Open Meetings Act requires citing of exception allowing closed session

Q: Our city clerk puts a boilerplate notice at the bottom of city council meeting agendas, notifying the public that the council may go into executive session under any of a number of exceptions allowing it under the Texas Open Meetings Act. The problem is, this council has a habit of going into executive session without stating exactly which TOMA exception they are using. I don’t think a reporter or anyone else should have to sit there for hours, wondering what council members are talking behind closed doors. Can you send something that fits a scenario like that?

A: Let’s look at a couple of readily available resources that get at your questions.

First, here’s an excerpt of the transcript of the Texas Attorney General’s Open Meetings Act Training video:

“To conduct a closed meeting that is permitted by law, the governmental body must: (1) have a quorum; (2) properly convene in an open meeting; (3) have announcement that a closed meeting will be held; and (4) identify in the open meeting the sections of the law that allows the closed meeting.

“Closed meetings must be specifically authorized by a provision of the Act or another statute. When a governmental body wishes to go into a closed meeting, the governmental body must first assemble in the meeting room and convene the meeting as an open meeting for which proper notice has been posted, even if the governmental body plans to proceed immediately to a closed meeting. After convening the meeting, the presiding officer must announce that a closed meeting will be held and must identify the statute that authorizes the closed meeting.”

Second, please see page 50 of 117 in the Texas Attorney General’s 2016 Texas Open Meetings Handbook and find this set of contiguous paragraphs:

“If a closed meeting is allowed under this chapter, a governmental body may not conduct the closed meeting unless a quorum of the governmental body first convenes in an open meeting for which notice has been given as provided by this chapter and during which the presiding officer publicly:

(1) announces that a closed meeting will be held, and

(2) identifies the section or sections of this chapter under which the closed meeting is held.

“Thus, a quorum of the governmental body must be assembled in the meeting room, the meeting must be convened as an open meeting pursuant to proper notice, and the presiding officer must announce that a closed session will be held and must identify the sections of the Act authorizing the closed session. There are several purposes for requiring the presiding officer to identify the section or sections that authorize the closed session: to cause the governmental body to assess the applicability of the exceptions before deciding to close the meeting; to fix the governmental body’s legal position as relying upon the exceptions specified; and to inform those present of the exceptions, thereby giving them an opportunity to object intelligently.”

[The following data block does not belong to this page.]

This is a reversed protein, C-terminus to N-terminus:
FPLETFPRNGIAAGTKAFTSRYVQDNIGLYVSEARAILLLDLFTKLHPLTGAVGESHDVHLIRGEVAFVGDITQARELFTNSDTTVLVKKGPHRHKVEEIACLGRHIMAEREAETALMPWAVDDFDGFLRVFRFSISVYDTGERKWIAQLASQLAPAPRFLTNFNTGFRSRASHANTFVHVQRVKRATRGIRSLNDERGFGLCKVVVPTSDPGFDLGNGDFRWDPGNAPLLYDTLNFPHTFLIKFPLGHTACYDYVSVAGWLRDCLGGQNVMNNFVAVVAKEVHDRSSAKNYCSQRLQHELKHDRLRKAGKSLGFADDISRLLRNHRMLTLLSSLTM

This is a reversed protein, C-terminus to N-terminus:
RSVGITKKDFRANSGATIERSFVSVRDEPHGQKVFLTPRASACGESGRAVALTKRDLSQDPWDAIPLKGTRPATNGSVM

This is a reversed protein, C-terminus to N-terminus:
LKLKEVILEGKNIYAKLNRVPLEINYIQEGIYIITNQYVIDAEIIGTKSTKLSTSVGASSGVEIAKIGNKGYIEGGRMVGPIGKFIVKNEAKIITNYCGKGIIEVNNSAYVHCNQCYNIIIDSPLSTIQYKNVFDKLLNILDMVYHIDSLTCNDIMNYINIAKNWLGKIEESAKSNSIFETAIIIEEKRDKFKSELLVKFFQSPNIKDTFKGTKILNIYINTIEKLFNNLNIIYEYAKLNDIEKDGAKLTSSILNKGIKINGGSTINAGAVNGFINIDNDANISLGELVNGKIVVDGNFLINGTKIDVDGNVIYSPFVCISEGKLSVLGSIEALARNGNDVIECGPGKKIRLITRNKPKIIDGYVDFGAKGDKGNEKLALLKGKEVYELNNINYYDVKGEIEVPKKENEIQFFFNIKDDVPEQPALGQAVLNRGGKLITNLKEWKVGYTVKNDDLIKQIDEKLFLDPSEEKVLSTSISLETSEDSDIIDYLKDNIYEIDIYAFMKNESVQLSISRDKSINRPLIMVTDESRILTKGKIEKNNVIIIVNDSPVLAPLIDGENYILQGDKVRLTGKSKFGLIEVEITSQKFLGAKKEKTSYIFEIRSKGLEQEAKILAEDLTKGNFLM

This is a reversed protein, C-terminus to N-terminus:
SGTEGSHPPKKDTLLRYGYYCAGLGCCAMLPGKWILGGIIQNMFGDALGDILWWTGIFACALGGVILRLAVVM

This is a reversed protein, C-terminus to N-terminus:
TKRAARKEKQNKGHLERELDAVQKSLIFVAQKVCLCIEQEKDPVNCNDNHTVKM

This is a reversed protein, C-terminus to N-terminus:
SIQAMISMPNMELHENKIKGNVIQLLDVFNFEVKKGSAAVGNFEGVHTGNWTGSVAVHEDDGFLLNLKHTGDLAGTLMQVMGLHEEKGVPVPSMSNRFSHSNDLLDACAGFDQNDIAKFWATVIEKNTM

Q: Our county clerk sent me an indigent person’s citation by publication for divorce. She insisted the newspaper is required to run it, free of charge if need be, but she couldn’t tell me the law that says so.

A: A public notice or legal notice is something that usually requires payment in advance. The petitioner or the petitioner’s attorney pays for the notice, even if it comes to you through the county clerk. Maybe there is a local legal aid office that can help the indigent person or the county work this out. Your newspaper is privately owned and not an appendage of the county or any other governmental body. In America, a newspaper like yours can’t be forced to publish anything against the publisher or editor’s will. Check with your supervisor. Your company may have a policy or some other form of guidance that addresses questions in regards to publication of an item free of charge in a situation like this.

Q: The president of our school board moved out of the district. Is the correct procedure for her to resign or can she continue to serve when she has no stake or standing?

A: To qualify for public office, a candidate or sitting official must reside in the district they represent or wish to represent. Example: Your Precinct 3 county commissioner resides in Precinct 3. See Texas Constitution Article XVI, Section 14, titled, CIVIL OFFICERS; RESIDENCE; LOCATION OF OFFICES. It states: “All civil officers shall reside within the State; and all district or county officers within their districts or counties, and shall keep their offices at such places as may be required by law; and failure to comply with this condition shall vacate the office so held.”

Q: According to the Tax Code and the Texas Comptroller’s Truth in Taxation guide, when a taxing unit wants to adopt a tax rate that is equal to or lower than the current effective tax rate, the taxing unit need simply adopt the tax rate at a regular meeting. (The maintenance & operation and interest & sinking fund rates must be adopted separately.) As for the public notice in that case, it is not a paid public notice, but a normal notice of the date, time and place of the meeting and the agenda items, posted 72 hours in advance of the meeting in a place convenient to the public. But what if our appraisal district or junior college district wants my newspaper to publish a paid, display-type notice of hearing on adoption of a tax rate that is equal to or lower than the effective tax rate?

A: The appraisal district and/or the junior college district seem to understand that the community is going to feel un-notified and underserved if the notice doesn’t appear in the newspaper. Those governmental bodies are free to pay for the notice to be published in your newspaper, that is, in a familiar form and fashion people easily find and recognize.